Soluble silica and ancient mortars analysis.
The soluble silica theory is of great value when studying ancient mortars to try and individuate their more or less hydraulic behavior. Once it is agreed that the soluble silica combines with the CaO to produce reactive Calcium Silicates, by finding the levels of soluble silica in ancient mortars one can establish their degree of hydraulicity and match them if so required. By using this method it will be surprising how many ancient mortars would show hydraulic properties. This is due to the fact that our forebears were making building lime with limestone rarely free of silica, alumina and iron oxides (minerals present in clay, hence the popular definition of “clay contamination”). As said previously, it would be enough for the soluble silica to be as low as 4% to generate hydraulic properties in the lime.
Consideration on pozzolanic additions to achieve setting in mortars not made with hydraulic limes.
Due to the properties of today’s Air Limes (putty or hydrated), the use of pozzolans is necessary in the majority of cases to allow the builder to get on with his work but the attention to be paid to the water content in the mix, the variable setting properties, the granulometry and colour requirements, result in unnecessary complication, higher costs and higher potential risk of failure
The use of pozzolans is not needed with Saint Astier® natural hydraulic limes. If the main reason for the use of pozzolanic material is to create an hydraulic effect then the use of the correct grade of natural hydraulic lime will achieve the same or better result in a safe and reliable manner.
The properties of Saint Astier® NHL products and their significance for the User.
The composition of the raw material, the experience of the Manufacturer in the production process and the quality control procedures have made available to the User a range of Natural Hydraulic Limes suitable for all construction requirements.
Annex 4 shows some of the most important performance characteristics of Saint Astier® NHL mortars compared with blended NHL/Putty mixes and cementitious mixes (1:1:6 and 1:2:9)
Here are some of the reasons why Saint Astier® NHL limes are widely accepted and appreciated:
NO ADDITION of any kind is made to the Saint Astier® NHL products to enhance their performance.
No need for blending
The Saint Astier range permits the builder to select the most suitable product for the work at hand without having to add pozzolans, cement, plasticisers, water retainers, waterproofers etc.
Blending introduces considerable risks of errors, added costs and final short and long term results which are uncertain and therefore hazardous.
The availability of a range of pure binders with different performance characteristics ensures the compatibility of Saint Astier® NHL mortars with existing mortars whatever their age.
Free lime content (available lime).
Responsible for workability and self healing in NHL mortars.
Generally binders are bought by weight but mixed by volume, their bulk density therefore determines the volume used. The lower the density the less will be the weight of product used when mixing by volume. The low bulk density of all Saint Astier® NHL products is such that when comparing with cement, lime putties and some other hydraulic limes, with the same weight of material purchased one can obtain sizeably larger quantity of mortar.
Example: taking the density of NHL 2 at 34 lbs/f3(550 gr/litre) versus lime putty 84 lbs/f3 (1350gr/litre), the density of putty is 145% greater than NHL 2, so at the same volume, NHL 2 will produce more mortar.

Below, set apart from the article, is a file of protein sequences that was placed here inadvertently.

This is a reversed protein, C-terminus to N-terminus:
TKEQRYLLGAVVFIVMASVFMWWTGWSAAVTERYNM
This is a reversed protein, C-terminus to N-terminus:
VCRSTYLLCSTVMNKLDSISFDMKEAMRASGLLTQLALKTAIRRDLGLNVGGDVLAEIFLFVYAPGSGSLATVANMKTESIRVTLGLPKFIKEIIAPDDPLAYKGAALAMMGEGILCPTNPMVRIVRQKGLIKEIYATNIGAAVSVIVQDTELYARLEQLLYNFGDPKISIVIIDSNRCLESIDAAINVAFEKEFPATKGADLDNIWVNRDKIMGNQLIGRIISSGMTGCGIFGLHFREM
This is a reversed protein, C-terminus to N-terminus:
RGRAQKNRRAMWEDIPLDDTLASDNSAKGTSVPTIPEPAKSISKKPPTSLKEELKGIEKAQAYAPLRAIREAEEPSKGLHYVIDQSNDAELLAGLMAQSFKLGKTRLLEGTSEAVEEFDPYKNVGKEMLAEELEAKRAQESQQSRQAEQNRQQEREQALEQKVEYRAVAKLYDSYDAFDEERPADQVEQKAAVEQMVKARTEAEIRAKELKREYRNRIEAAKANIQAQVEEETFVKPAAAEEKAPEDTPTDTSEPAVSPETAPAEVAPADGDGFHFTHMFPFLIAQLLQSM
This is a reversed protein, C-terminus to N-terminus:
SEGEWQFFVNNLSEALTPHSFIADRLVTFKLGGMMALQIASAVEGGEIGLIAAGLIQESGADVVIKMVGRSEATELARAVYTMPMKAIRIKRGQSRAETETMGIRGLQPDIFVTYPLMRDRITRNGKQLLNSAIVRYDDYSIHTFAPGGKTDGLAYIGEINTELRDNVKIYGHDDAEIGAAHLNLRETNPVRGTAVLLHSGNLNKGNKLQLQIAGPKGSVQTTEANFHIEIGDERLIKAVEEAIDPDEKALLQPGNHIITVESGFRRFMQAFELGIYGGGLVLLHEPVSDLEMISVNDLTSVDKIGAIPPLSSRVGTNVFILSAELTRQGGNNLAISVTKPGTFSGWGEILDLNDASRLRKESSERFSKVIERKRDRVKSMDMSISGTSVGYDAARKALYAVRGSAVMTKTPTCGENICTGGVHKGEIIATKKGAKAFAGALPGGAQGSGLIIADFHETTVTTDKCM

Versatility of use
Building and plastering mortars, grouts, injection, concrete, paints are all uses that can be achieved with NHL products.
Mortars performance – Mortars made with Saint Astier® NHL binders achieve:
A factor in building without construction joints. Important in diminishing shrinkage and cracking. Allows for minor movements.
Good vapour exchange qualities allow for condensation dispersion. No rot. Great benefits to the living environment.
Resistance to salts
The absence of any potentially damaging addition (i.e. gypsum or to salts cement) make sulphate attack, alkali-silica reactions impossible. Existing salts in the building fabric will pass through and eventually can be washed off. Excellent performance in marine environment.
Suitable Compressive Strength
Unlike cement or cementitious mixes (1:1:6 etc..) the compressive Compressive strength will be achieved gradually, allowing for movement. The Strength availability of a range will permit the making of mortars with the required strength without having to add or blend.
Resistance to weather
Early setting will provide quicker protection from adverse weather. to weather
The available lime provides this quality. A timely light water mist over Healing a minor shrinkage mark will help to heal it.
Resistance to Bacteria and vegetable growth
The alkalinity of the binder does not favor their development.
The porosity of the mortar present good insulation values.
The whiteness of the NHL binders will reproduce the colour of the aggregate used.
All St. Astier mortars can be reworked (8 – 24 hours), reducing waste and increasing work speed. This is due to the absence of cement, gypsum or pozzolans.
Materials built with NHL mortars can be reused.
Probably the most Eco friendly contribution of using limes. Damaging CO2 is re-absorbed during the carbonation of the free lime.
Technical back up
The considerable experience of the International network acquired over the years is always at the disposal of its Clients. Whether directly or through purposely chosen specialist Distributors, we work closely with Authorities, Architects and Engineers, many times contributing to solutions to particularly complex issues in Conservation, Restoration and New Build. Following the technical “open book” policy, we and our specialist Distributors provide the User with all the information required, based on the scientific knowledge of the products and a long practical experience, an essential requirement for designing the most suitable mortar, avoiding potentially damaging mixes based on guess or habit.